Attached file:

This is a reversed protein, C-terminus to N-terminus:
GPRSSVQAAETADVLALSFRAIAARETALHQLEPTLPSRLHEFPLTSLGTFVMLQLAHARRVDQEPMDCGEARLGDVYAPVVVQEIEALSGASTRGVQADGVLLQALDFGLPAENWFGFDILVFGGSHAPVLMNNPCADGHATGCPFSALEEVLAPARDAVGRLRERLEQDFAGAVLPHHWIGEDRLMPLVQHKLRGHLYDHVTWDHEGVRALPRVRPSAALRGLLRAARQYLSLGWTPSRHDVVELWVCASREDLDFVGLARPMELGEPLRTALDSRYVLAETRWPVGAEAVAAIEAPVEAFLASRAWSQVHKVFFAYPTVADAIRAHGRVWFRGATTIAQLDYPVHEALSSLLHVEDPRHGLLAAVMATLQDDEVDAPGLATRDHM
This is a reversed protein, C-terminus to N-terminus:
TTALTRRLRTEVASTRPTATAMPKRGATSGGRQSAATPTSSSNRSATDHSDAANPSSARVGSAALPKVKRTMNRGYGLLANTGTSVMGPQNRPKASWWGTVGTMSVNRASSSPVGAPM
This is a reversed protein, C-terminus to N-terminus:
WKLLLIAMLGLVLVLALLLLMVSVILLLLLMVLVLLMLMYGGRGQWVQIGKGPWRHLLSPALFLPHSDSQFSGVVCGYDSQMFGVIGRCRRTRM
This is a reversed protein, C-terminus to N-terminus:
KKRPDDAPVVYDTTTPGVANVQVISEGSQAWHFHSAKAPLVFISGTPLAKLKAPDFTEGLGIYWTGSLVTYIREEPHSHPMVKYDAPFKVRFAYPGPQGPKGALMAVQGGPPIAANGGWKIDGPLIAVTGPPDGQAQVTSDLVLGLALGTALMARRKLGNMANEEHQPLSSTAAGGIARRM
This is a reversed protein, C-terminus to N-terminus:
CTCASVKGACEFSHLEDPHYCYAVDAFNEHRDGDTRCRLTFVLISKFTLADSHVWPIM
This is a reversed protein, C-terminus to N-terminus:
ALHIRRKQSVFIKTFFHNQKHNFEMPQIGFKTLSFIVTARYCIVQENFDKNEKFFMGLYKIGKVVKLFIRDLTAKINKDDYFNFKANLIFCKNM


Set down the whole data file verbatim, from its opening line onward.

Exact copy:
This is a reversed protein, C-terminus to N-terminus:
GPRSSVQAAETADVLALSFRAIAARETALHQLEPTLPSRLHEFPLTSLGTFVMLQLAHARRVDQEPMDCGEARLGDVYAPVVVQEIEALSGASTRGVQADGVLLQALDFGLPAENWFGFDILVFGGSHAPVLMNNPCADGHATGCPFSALEEVLAPARDAVGRLRERLEQDFAGAVLPHHWIGEDRLMPLVQHKLRGHLYDHVTWDHEGVRALPRVRPSAALRGLLRAARQYLSLGWTPSRHDVVELWVCASREDLDFVGLARPMELGEPLRTALDSRYVLAETRWPVGAEAVAAIEAPVEAFLASRAWSQVHKVFFAYPTVADAIRAHGRVWFRGATTIAQLDYPVHEALSSLLHVEDPRHGLLAAVMATLQDDEVDAPGLATRDHM
This is a reversed protein, C-terminus to N-terminus:
TTALTRRLRTEVASTRPTATAMPKRGATSGGRQSAATPTSSSNRSATDHSDAANPSSARVGSAALPKVKRTMNRGYGLLANTGTSVMGPQNRPKASWWGTVGTMSVNRASSSPVGAPM
This is a reversed protein, C-terminus to N-terminus:
WKLLLIAMLGLVLVLALLLLMVSVILLLLLMVLVLLMLMYGGRGQWVQIGKGPWRHLLSPALFLPHSDSQFSGVVCGYDSQMFGVIGRCRRTRM
This is a reversed protein, C-terminus to N-terminus:
KKRPDDAPVVYDTTTPGVANVQVISEGSQAWHFHSAKAPLVFISGTPLAKLKAPDFTEGLGIYWTGSLVTYIREEPHSHPMVKYDAPFKVRFAYPGPQGPKGALMAVQGGPPIAANGGWKIDGPLIAVTGPPDGQAQVTSDLVLGLALGTALMARRKLGNMANEEHQPLSSTAAGGIARRM
This is a reversed protein, C-terminus to N-terminus:
CTCASVKGACEFSHLEDPHYCYAVDAFNEHRDGDTRCRLTFVLISKFTLADSHVWPIM
This is a reversed protein, C-terminus to N-terminus:
ALHIRRKQSVFIKTFFHNQKHNFEMPQIGFKTLSFIVTARYCIVQENFDKNEKFFMGLYKIGKVVKLFIRDLTAKINKDDYFNFKANLIFCKNM